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Less than 1% of South Africans are active blood donors. A unit of blood only lasts 42 days after donation and, for this reason, it is important for blood donors to donate regularly. Donors can give blood as often as every eight weeks.

Every unit of blood can save up to three lives as blood is separated into red blood cells, plasma and platelets.

SANBS aims to collect 3000 units of blood per day to ensure a safe and sufficient blood supply in the health care system. This is the journey of 1 unit of donated blood.

There are many SANBS blood donation centres open to the public. To find the location nearest to you, click on our map. Or you may consider motivating your employer to host a blood drive at your offices for the convenience of all staff members.


Acting CEO: Dr Jacqueline Thomson
Senior Manager – Strategy and Stakeholder
Management: Dr Thembi Masekela
Senior Manager – Supply Chain
Management: Estienne Petersen

SANBS is committed to sustainable transformation and has aligned itself with the Codes of Practice under the Broadbased Black Economic Empowerment (B-BBEE) Act. The most recent evaluation for SANBS indicates that the company remains a level 4 contributor.


Jacqueline Thomson is a committed leader, who endeavours to lead with courage to meet the needs of all stakeholders, and to recognise her service to society. Dr Thomson is a qualified medical practitioner, having completed her MB,Ch.B an MMED at Stellenbosch University, as well as obtaining her sub-speciality certificate in clinical haematology from the University of Cape Town.

She has served on a number of boards, including the South African Oncology Consortium as non-executive director (2009-2013), the South African Bone Marrow Registry as non-executive director (2015-present), and the Sout h African National Blood Service as executive director (2016-present) Dr Thomson’s professional experience includes:

Acting CEO and Medical Director of SANBS, where her duties include:
• Ensuring the financial health of the organisation
• Ensuring growth and development: customer growth, innovation of new products
and services, and increasing professional and institutional com petency
• Building strong external networks and partnerships
• Serving all stakeholders, suppliers, employees and their famili es, communities and society

2006-2015 Executive Director: ABJ INC
2005-2006 Consultant: Groote Schuur Hospital – Leukaemia Centre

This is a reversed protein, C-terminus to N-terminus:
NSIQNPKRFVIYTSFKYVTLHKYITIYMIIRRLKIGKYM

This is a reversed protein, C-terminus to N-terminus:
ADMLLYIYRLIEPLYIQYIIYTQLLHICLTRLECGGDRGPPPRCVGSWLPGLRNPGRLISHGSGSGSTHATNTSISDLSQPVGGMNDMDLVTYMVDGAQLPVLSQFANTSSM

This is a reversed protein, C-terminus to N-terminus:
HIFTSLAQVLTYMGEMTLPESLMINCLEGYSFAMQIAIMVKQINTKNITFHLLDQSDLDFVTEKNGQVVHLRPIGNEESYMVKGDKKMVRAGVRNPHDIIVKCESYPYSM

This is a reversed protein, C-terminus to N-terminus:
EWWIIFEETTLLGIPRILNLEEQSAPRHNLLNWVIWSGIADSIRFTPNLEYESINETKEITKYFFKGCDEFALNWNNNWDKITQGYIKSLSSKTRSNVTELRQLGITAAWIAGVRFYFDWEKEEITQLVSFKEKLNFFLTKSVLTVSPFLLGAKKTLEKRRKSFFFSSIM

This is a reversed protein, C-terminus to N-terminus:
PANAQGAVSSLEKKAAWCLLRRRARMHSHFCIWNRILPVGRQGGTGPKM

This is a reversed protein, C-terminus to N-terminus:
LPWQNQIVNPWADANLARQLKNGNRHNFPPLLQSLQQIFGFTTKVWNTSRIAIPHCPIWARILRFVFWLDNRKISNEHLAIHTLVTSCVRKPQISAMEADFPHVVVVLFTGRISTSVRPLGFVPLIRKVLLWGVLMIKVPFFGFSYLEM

2002-2005 Senior Registrar Clinical Haematology – University of Cape Town
1998-2001 Registrar in Internal Medicine – University of Stellenbosch

Dr Thomson has won the following awards:
• Reuben Sougin Mibashan Haematology award: For the registrar who showed the greatest commitment to haematology – University of Cape Town 2004
• Roche award for the best research paper presented at The Cape Town Comprehensive Treatment Program for Multiple-Myeloma – 2nd Haematopoietic stem cell Transplantation Symposia 2003
• Junior registrar of the year: University of Stellenbosh – 199 8

Blood is life

From the day that human life is conceived, blood fulfils a life giving and nurturing role. Blood is the fluid of growth, transporting nourishment from digestion and hormones from glands throughout the body. Blood is the fluid of health, transporting disease fighting substances to the tissue and body waste to the kidneys.

Because it contains living cells, blood is alive. Unlike medications that are manufactured, blood cannot be manufactured. Healthy donors are the only source of blood for those who need it.

If it was not for blood donors, life-saving medical treatment for children with life threatening anaemia, trauma victims, women with pregnancy related complications, organ transplants, bone marrow transplants, complicated surgical procedures and cancer treatments would not be possible.

What is your type?

The differences in human blood are due to the presence or absence of certain protein molecules called antigens and antibodies. The antigens are located on the surface of the red blood cells and the antibodies are in the blood plasma. Individuals have different types and combinations of these molecules.

The blood group you belong to depends on what you have inherited from your parents.

To date, more than 20 genetically determined blood group systems exist, but the AB0 and Rh blood group systems are the most important ones used for blood transfusions.

Not all blood groups are compatible with each other. Mixing incompatible blood groups leads to blood clumping, or agglutination, which is dangerous for individuals.

What is the significance of my blood group?

All donors belong to one of four blood groups: A, B, AB or O. You are also classified as either Rh positive or Rh negative. There are therefore eight different main blood groups.

Not all blood groups are compatible with each other and the success of modern transfusion medicine depends on classifying and matching donors and patients correctly.

Group O blood is known as the universal blood type, as it can be given to patients of any blood group.

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